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4 things Cattlemen want from Congress

February 8, 2019 --

By National Cattlemen’s Beef Association

The National Cattlemen’s Beef Association (NCBA)  released its official Policy Priorities for 2019. The release came as approximately 10,000 members of the cattle industry joined together for its annual convention and NCBA Trade Show, which is being held this week in New Orleans.

This year’s Policy Priorities include a mix of familiar and new issues for the industry, and while the group will engage on a wide variety of policy issues (click here to read NCBA’s full policy book) the organization in 2019 will focus on four main issue areas:

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Oregon Carbon Bill: A dozen unanswered questions

February 6, 2019 --

Partnership for Oregon Communities,

Partnership for Oregon Communities released the following statement upon release of cap and trade legislation by the Joint Carbon Reduction Committee.

“The bill released is the start of what we hope will be a robust conversation about the costs and benefits of a cap and trade program in Oregon. At this point, there are dozens of unanswered questions about how this bill will impact employers, consumers and whether the program would be an effective tool in accomplishing our shared goal of continuing to improve Oregon’s environment.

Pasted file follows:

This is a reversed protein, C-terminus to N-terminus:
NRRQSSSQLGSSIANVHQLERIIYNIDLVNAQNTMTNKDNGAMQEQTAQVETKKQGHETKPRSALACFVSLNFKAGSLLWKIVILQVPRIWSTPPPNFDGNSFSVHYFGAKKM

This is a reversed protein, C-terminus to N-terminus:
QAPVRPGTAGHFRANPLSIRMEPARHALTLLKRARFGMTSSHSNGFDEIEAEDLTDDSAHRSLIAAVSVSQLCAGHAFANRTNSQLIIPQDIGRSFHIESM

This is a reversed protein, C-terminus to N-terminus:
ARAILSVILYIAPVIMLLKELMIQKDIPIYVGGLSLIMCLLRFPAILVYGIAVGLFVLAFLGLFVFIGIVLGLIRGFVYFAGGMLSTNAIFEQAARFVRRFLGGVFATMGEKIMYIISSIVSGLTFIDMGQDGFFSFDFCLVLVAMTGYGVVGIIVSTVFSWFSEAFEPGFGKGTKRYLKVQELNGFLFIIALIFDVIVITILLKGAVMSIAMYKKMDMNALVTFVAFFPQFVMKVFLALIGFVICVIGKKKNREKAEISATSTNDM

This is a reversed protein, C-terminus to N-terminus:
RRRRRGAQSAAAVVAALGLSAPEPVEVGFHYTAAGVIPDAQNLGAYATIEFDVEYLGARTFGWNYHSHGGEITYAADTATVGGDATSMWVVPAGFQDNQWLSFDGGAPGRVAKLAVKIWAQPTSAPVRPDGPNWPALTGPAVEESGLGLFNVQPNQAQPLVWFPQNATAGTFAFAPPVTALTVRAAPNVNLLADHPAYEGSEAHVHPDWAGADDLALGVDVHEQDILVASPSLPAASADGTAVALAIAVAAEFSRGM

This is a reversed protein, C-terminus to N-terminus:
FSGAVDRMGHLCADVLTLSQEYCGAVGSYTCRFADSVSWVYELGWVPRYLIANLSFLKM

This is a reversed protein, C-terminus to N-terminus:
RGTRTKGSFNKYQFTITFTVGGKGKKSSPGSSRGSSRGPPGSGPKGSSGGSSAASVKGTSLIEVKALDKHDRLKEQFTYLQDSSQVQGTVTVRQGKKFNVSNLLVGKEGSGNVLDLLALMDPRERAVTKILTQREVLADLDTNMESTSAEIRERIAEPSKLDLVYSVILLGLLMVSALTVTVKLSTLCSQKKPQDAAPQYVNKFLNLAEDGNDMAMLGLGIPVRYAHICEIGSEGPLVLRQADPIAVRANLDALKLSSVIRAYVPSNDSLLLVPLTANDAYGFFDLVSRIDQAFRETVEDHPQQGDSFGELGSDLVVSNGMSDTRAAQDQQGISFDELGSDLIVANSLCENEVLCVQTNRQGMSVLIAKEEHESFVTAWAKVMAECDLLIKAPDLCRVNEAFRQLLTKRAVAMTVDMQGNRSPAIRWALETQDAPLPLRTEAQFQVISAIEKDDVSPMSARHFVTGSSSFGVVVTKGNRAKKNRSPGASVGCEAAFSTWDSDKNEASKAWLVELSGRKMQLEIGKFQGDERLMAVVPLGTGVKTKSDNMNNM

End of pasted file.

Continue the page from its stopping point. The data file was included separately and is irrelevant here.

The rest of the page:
Lawmakers’ next step should be to give every Oregonian a fair and equal opportunity to share their thoughts and shape this policy moving forward, and to hear from the industries that will be most impacted by this program. Cap and trade is perhaps one of the most complex pieces of legislation the Oregon Legislature has ever considered. Inevitably there will be significant costs to all Oregonians, and this policy deserves a full and thorough vetting before it advances any further.”

— The legislation does not have an official bill number. You can see the Legislative draft bill version entitled LC 894 here that was released last week at the Oregon Joint Committee on Carbon Reduction hearing on February 1, 2019.